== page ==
The growth of molds and other discoloring fungi on pine (Pinus sylvestris) sapwood was studied under fluctuating moisture conditions after inoculation with a conidial suspension. Fungal species were Aspergillus versicolor, Cladosporium sphaerospermum, Penicillium, Aureobasidium pullulans, Apergillus niger, Trichoderma, and Cladosporium. Experiments were performed in chambers in which the relative humidity (RH) was controlled by salt solutions or glycerol-water mixtures or in a humidity control chamber in which relative humidity was automatically controlled. The inoculated samples of wood were subjected to varying intermittent moisture conditions with several combinations of relative humidities from 35-100%. Growth halted during periods at RH below 80% but partly resumed after return to RH 97%. Growth rate was very slow when the fungi were subjected to rapid changes (6 h/6 h) in humidity between RH 97 and 75% or if the dry period was one week or longer. The fungi seemed to adjust to a high extent to moisture fluctuations according to a cycle with 24 h at RH 97% alternating with 24 h at RH 75%. The most likely reason for the slow growth rate at very rapid moisture changes is a slow increase of moisture at the surface of wood at these conditions. The results were analyzed for the effects of dry period durations and accumulated growth on wood in relation to the sum of the periods at humidity levels earlier found to support growth under static conditions. The possible significance of the results for development of mold problems in houses is briefly discussed.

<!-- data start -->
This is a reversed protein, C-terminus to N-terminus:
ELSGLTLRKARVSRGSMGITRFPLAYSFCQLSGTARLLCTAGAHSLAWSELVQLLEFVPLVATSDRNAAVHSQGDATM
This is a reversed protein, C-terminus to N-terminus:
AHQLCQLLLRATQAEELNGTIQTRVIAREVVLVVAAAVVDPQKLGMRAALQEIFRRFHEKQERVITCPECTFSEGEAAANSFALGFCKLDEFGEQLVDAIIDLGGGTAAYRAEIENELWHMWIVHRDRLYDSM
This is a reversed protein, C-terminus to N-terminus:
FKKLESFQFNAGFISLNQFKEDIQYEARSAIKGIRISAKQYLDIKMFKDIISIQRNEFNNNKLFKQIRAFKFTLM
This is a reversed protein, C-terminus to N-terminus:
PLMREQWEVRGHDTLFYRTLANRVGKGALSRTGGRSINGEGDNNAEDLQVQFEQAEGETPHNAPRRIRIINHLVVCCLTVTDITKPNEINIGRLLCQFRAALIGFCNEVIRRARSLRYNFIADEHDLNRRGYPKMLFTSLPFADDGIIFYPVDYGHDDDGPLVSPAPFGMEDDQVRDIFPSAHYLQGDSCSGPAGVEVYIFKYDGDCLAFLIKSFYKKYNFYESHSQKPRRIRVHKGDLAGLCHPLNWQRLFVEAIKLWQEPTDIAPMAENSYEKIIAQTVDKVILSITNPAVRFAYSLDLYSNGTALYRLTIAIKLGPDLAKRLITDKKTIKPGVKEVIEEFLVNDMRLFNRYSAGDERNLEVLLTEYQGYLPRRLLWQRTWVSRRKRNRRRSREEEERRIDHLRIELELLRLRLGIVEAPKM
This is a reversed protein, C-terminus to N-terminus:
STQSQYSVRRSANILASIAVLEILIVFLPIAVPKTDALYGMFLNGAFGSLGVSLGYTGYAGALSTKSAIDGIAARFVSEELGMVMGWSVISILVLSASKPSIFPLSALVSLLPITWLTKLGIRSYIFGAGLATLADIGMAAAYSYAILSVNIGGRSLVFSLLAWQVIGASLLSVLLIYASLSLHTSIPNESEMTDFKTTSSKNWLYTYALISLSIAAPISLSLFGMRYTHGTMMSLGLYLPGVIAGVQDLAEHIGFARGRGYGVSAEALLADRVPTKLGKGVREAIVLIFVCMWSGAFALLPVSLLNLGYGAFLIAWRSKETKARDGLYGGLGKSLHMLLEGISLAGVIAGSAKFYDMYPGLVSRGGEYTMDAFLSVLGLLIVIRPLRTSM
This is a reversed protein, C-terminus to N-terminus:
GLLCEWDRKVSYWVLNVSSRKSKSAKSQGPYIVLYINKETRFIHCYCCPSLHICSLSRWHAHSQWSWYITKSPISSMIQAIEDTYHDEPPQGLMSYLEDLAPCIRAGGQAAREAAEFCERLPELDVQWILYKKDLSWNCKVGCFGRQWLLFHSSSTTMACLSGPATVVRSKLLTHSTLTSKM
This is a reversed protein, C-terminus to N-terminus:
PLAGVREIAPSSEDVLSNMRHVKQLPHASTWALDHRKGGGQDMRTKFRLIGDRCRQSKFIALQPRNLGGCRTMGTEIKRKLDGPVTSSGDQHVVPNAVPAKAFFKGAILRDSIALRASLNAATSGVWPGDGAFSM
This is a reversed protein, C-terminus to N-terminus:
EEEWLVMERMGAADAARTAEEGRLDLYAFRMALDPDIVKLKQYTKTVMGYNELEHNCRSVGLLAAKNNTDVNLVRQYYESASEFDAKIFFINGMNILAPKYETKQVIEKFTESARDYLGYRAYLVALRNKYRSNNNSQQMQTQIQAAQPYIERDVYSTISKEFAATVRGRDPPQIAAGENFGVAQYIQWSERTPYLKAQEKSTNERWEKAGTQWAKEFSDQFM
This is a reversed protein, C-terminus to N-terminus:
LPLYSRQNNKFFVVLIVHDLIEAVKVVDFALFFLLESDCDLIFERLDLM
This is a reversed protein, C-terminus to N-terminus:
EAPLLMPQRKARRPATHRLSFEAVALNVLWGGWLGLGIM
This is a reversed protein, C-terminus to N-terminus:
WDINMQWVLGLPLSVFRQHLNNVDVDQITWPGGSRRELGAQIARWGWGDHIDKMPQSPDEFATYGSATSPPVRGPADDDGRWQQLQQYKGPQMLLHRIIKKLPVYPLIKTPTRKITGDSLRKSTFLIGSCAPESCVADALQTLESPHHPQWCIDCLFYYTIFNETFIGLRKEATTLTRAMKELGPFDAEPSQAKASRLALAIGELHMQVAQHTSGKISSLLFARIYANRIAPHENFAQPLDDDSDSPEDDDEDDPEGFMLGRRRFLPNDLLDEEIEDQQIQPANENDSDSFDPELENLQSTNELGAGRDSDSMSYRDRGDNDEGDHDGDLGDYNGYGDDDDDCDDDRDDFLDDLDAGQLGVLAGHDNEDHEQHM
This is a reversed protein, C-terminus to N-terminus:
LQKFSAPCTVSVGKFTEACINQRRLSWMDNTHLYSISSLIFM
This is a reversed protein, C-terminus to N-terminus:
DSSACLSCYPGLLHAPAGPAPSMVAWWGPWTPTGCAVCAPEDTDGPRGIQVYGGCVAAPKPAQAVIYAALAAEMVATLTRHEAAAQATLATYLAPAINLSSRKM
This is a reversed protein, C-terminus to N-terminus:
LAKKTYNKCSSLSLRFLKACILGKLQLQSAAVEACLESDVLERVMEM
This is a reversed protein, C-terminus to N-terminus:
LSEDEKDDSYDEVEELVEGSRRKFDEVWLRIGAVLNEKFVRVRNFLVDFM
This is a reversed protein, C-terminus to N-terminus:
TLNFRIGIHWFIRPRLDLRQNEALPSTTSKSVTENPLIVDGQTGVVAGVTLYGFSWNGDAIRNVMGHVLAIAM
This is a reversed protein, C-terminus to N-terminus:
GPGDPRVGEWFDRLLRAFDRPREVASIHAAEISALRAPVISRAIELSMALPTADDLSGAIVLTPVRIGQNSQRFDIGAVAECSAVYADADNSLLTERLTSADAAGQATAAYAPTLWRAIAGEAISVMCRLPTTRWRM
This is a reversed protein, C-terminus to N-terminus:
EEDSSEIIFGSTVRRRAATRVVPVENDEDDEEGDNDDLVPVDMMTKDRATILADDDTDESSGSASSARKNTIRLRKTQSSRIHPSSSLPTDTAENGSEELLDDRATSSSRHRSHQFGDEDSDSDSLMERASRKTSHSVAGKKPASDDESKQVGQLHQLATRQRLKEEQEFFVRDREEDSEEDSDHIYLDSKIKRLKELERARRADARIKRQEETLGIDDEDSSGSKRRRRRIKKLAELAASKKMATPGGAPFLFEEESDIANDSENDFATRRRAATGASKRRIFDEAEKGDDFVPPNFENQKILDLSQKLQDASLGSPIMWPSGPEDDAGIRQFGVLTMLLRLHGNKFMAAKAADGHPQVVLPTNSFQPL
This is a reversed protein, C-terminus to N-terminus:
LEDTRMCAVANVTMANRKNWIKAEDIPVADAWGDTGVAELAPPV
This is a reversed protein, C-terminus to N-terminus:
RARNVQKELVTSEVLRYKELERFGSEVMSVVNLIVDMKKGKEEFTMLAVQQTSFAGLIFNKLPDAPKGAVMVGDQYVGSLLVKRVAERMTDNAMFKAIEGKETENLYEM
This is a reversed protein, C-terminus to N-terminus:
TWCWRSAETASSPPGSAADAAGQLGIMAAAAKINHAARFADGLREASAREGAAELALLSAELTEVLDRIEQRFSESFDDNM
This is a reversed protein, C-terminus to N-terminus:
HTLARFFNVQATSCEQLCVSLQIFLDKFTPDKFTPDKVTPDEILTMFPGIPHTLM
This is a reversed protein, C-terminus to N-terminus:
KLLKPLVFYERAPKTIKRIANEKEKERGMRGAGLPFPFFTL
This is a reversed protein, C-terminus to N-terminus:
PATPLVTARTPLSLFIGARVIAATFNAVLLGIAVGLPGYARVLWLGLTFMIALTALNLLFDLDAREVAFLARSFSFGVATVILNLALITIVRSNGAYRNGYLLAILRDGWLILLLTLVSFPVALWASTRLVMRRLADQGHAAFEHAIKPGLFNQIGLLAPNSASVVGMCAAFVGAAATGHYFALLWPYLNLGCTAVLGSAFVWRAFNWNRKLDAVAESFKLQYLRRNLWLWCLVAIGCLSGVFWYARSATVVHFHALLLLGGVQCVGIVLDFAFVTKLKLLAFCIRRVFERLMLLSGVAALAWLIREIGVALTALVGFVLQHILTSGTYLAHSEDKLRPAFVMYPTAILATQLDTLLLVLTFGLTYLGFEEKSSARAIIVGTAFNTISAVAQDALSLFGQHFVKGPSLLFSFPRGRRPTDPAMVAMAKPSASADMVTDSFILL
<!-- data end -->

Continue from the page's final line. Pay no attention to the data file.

|Journal||Material und Organismen|
|Publication status||Published - 1995|
|MoE publication type||Not Eligible|